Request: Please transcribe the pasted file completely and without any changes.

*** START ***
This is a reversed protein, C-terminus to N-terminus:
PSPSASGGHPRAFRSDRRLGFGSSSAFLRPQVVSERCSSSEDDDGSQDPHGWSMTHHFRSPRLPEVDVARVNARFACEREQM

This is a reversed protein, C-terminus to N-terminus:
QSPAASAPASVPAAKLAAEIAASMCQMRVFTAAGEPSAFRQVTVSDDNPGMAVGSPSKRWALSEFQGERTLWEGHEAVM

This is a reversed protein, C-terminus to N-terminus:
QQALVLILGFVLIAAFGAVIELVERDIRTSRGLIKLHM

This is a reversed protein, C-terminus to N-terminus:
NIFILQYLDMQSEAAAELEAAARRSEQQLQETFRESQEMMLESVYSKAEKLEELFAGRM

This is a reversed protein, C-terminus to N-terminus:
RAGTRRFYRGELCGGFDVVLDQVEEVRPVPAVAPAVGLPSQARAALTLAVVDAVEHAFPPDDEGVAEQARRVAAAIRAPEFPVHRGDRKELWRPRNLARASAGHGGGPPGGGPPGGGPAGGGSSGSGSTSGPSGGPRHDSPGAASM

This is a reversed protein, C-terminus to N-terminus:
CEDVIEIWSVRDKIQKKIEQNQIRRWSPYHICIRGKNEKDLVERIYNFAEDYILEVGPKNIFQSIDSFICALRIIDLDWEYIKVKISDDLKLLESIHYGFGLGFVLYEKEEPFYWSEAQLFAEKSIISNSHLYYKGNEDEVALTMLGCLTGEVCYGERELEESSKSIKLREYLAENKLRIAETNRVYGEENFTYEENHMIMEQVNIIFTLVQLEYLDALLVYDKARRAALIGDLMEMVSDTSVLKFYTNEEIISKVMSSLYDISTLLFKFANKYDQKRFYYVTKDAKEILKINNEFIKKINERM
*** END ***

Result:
This is a reversed protein, C-terminus to N-terminus:
PSPSASGGHPRAFRSDRRLGFGSSSAFLRPQVVSERCSSSEDDDGSQDPHGWSMTHHFRSPRLPEVDVARVNARFACEREQM

This is a reversed protein, C-terminus to N-terminus:
QSPAASAPASVPAAKLAAEIAASMCQMRVFTAAGEPSAFRQVTVSDDNPGMAVGSPSKRWALSEFQGERTLWEGHEAVM

This is a reversed protein, C-terminus to N-terminus:
QQALVLILGFVLIAAFGAVIELVERDIRTSRGLIKLHM

This is a reversed protein, C-terminus to N-terminus:
NIFILQYLDMQSEAAAELEAAARRSEQQLQETFRESQEMMLESVYSKAEKLEELFAGRM

This is a reversed protein, C-terminus to N-terminus:
RAGTRRFYRGELCGGFDVVLDQVEEVRPVPAVAPAVGLPSQARAALTLAVVDAVEHAFPPDDEGVAEQARRVAAAIRAPEFPVHRGDRKELWRPRNLARASAGHGGGPPGGGPPGGGPAGGGSSGSGSTSGPSGGPRHDSPGAASM

This is a reversed protein, C-terminus to N-terminus:
CEDVIEIWSVRDKIQKKIEQNQIRRWSPYHICIRGKNEKDLVERIYNFAEDYILEVGPKNIFQSIDSFICALRIIDLDWEYIKVKISDDLKLLESIHYGFGLGFVLYEKEEPFYWSEAQLFAEKSIISNSHLYYKGNEDEVALTMLGCLTGEVCYGERELEESSKSIKLREYLAENKLRIAETNRVYGEENFTYEENHMIMEQVNIIFTLVQLEYLDALLVYDKARRAALIGDLMEMVSDTSVLKFYTNEEIISKVMSSLYDISTLLFKFANKYDQKRFYYVTKDAKEILKINNEFIKKINERM